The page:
Thug Life

Smart Project Space, Amsterdam
2002

Darren Almond, Craig Bell, Marco Cops, Mark Dean, Malachi Farrell, Martin Healy, Richard Menken, Roy Villevoye

exhibited works:
When I Was A Child (I Was ƒucked By Someone I Didn’t Know – Nothing Was Ever The Same. Now I Fear The Same Thing Will Happen To My Child; Sometimes I Fear I Will Do It Myself)

gallery information:
THUG LIFE is the acronym for The Hate U Give Little Infants Fucks Everyone, once etched across the stomach of the exalted dead rapper Tupac Shakur. A sort of prince of paupers, Shakur is the conflicted metaphor of buoyant hopefulness and the desperate hopelessness that marks the outer perimeters of our existance. Despite competing discourses he embraced and exposed the tragedies of the ghetto to a global audience, with a pronouncedly social and political bent. A generation of disenfranchised youth have been shaped by problems of the inner city, of relocation and growing up in poverty, simultaneously embracing destructiveness and resistance.In the effort to validate ones existence, the edifying and the terrifying pull in two different directions – one constructive and empowering, the other hedonistic and nihilistic. The exhibition departs at this intersection, with works of art that dare to wrestle with the beautiful and uneasy questions of existence and human frailty.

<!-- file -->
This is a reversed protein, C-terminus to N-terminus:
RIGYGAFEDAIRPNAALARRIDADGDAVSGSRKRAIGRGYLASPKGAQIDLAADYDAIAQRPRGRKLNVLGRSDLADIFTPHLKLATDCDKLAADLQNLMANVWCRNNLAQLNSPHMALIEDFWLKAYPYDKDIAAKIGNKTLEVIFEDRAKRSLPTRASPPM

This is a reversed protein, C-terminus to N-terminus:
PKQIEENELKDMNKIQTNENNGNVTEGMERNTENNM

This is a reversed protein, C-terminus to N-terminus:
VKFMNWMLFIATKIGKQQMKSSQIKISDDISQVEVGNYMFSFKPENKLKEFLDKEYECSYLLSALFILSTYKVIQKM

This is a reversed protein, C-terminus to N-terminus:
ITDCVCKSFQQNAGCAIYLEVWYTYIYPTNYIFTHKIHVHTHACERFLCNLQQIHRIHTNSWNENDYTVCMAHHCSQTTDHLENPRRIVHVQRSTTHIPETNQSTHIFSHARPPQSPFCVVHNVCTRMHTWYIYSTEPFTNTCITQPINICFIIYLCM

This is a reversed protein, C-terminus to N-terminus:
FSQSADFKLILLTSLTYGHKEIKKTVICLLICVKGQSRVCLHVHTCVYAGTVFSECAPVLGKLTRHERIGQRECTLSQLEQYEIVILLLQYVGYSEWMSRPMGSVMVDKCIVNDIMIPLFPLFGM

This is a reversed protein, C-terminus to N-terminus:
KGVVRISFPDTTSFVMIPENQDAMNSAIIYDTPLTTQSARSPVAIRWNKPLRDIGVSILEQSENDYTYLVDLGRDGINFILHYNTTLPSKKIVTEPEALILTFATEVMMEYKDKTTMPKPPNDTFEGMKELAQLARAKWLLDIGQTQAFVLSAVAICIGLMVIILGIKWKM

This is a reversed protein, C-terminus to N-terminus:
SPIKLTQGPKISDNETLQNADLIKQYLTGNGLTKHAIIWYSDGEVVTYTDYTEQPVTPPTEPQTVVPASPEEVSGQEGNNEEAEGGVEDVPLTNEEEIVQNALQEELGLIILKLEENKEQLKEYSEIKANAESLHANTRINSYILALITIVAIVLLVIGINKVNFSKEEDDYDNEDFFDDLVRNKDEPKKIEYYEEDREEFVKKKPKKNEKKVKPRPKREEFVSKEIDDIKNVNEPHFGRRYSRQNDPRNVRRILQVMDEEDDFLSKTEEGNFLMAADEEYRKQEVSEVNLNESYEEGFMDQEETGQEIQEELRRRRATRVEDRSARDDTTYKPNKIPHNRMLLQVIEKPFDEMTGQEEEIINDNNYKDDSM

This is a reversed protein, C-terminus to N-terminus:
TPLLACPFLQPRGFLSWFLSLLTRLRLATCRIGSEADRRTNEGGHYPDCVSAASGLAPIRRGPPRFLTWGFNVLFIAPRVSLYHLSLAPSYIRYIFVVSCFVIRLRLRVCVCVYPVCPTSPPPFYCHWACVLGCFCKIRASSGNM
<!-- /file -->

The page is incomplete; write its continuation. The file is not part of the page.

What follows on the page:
catalogue:
Thug Life, SMART Papers, ISSN 1381-5822

[extract]

Presented modestly on a monitor in the corner of one space, Mark Dean’s chilling video work lasting eight hours – the hours of sleep – acutely questions paternal love and tenderness and then leaves it vulnerable. With a deep sense of integrity, Dean transgresses boundaries, touching upon certain taboos and primal anxieties. The mute video entitled When I Was A Child (I Was ƒucked By Someone I Didn’t Know – Nothing Was Ever The Same. Now I Fear The Same Thing Will Happen To My Child; Sometimes I Fear I Will Do It Myself) forces his audience to question themselves by awakening and stirring fears inside. A haunting grainy black and white image of a father looking at his young daughter becomes imprinted in one’s memory. Dean looks unflinchingly at what is, and what man does within the dimensions of his own solitude, daring to wrestle with the beautiful and uneasy questions of existence and human frailty.

– Una Henry


Documentation: